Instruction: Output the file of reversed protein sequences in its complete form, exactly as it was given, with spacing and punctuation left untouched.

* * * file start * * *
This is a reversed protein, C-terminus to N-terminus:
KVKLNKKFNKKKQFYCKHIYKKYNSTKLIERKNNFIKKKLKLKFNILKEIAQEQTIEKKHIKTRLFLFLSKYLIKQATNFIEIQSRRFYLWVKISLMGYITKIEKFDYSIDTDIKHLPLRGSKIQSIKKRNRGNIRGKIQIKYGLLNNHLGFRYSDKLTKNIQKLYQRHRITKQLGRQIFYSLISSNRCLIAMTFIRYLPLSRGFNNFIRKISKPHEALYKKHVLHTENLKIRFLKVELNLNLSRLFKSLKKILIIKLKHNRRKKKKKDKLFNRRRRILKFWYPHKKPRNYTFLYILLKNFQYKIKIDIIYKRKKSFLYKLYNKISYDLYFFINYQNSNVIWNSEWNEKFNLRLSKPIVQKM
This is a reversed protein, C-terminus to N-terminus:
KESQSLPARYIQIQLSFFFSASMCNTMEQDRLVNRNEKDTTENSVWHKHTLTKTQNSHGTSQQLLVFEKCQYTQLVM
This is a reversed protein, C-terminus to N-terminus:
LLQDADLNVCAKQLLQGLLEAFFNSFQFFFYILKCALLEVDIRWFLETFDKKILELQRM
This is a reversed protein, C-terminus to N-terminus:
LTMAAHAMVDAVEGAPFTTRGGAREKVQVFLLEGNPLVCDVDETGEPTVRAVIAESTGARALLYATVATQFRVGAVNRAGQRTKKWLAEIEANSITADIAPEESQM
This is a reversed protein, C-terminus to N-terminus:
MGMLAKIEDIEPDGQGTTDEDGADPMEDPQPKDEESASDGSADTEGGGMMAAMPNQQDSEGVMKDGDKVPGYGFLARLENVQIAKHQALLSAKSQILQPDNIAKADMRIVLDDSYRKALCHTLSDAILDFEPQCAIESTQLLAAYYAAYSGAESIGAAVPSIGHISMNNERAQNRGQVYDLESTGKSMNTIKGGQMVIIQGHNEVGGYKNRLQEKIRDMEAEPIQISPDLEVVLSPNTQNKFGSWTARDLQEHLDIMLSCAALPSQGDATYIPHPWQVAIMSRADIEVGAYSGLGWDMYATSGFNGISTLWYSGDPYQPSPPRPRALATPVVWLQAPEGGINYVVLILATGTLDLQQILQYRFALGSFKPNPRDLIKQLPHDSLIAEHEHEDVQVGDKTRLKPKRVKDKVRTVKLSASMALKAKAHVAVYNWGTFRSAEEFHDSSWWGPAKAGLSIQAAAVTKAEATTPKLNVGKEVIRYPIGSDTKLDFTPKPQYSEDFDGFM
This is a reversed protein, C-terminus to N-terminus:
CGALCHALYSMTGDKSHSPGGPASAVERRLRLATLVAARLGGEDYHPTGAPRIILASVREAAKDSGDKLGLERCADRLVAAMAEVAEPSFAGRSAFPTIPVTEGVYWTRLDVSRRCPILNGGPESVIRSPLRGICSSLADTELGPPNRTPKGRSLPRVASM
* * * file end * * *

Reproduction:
This is a reversed protein, C-terminus to N-terminus:
KVKLNKKFNKKKQFYCKHIYKKYNSTKLIERKNNFIKKKLKLKFNILKEIAQEQTIEKKHIKTRLFLFLSKYLIKQATNFIEIQSRRFYLWVKISLMGYITKIEKFDYSIDTDIKHLPLRGSKIQSIKKRNRGNIRGKIQIKYGLLNNHLGFRYSDKLTKNIQKLYQRHRITKQLGRQIFYSLISSNRCLIAMTFIRYLPLSRGFNNFIRKISKPHEALYKKHVLHTENLKIRFLKVELNLNLSRLFKSLKKILIIKLKHNRRKKKKKDKLFNRRRRILKFWYPHKKPRNYTFLYILLKNFQYKIKIDIIYKRKKSFLYKLYNKISYDLYFFINYQNSNVIWNSEWNEKFNLRLSKPIVQKM
This is a reversed protein, C-terminus to N-terminus:
KESQSLPARYIQIQLSFFFSASMCNTMEQDRLVNRNEKDTTENSVWHKHTLTKTQNSHGTSQQLLVFEKCQYTQLVM
This is a reversed protein, C-terminus to N-terminus:
LLQDADLNVCAKQLLQGLLEAFFNSFQFFFYILKCALLEVDIRWFLETFDKKILELQRM
This is a reversed protein, C-terminus to N-terminus:
LTMAAHAMVDAVEGAPFTTRGGAREKVQVFLLEGNPLVCDVDETGEPTVRAVIAESTGARALLYATVATQFRVGAVNRAGQRTKKWLAEIEANSITADIAPEESQM
This is a reversed protein, C-terminus to N-terminus:
MGMLAKIEDIEPDGQGTTDEDGADPMEDPQPKDEESASDGSADTEGGGMMAAMPNQQDSEGVMKDGDKVPGYGFLARLENVQIAKHQALLSAKSQILQPDNIAKADMRIVLDDSYRKALCHTLSDAILDFEPQCAIESTQLLAAYYAAYSGAESIGAAVPSIGHISMNNERAQNRGQVYDLESTGKSMNTIKGGQMVIIQGHNEVGGYKNRLQEKIRDMEAEPIQISPDLEVVLSPNTQNKFGSWTARDLQEHLDIMLSCAALPSQGDATYIPHPWQVAIMSRADIEVGAYSGLGWDMYATSGFNGISTLWYSGDPYQPSPPRPRALATPVVWLQAPEGGINYVVLILATGTLDLQQILQYRFALGSFKPNPRDLIKQLPHDSLIAEHEHEDVQVGDKTRLKPKRVKDKVRTVKLSASMALKAKAHVAVYNWGTFRSAEEFHDSSWWGPAKAGLSIQAAAVTKAEATTPKLNVGKEVIRYPIGSDTKLDFTPKPQYSEDFDGFM
This is a reversed protein, C-terminus to N-terminus:
CGALCHALYSMTGDKSHSPGGPASAVERRLRLATLVAARLGGEDYHPTGAPRIILASVREAAKDSGDKLGLERCADRLVAAMAEVAEPSFAGRSAFPTIPVTEGVYWTRLDVSRRCPILNGGPESVIRSPLRGICSSLADTELGPPNRTPKGRSLPRVASM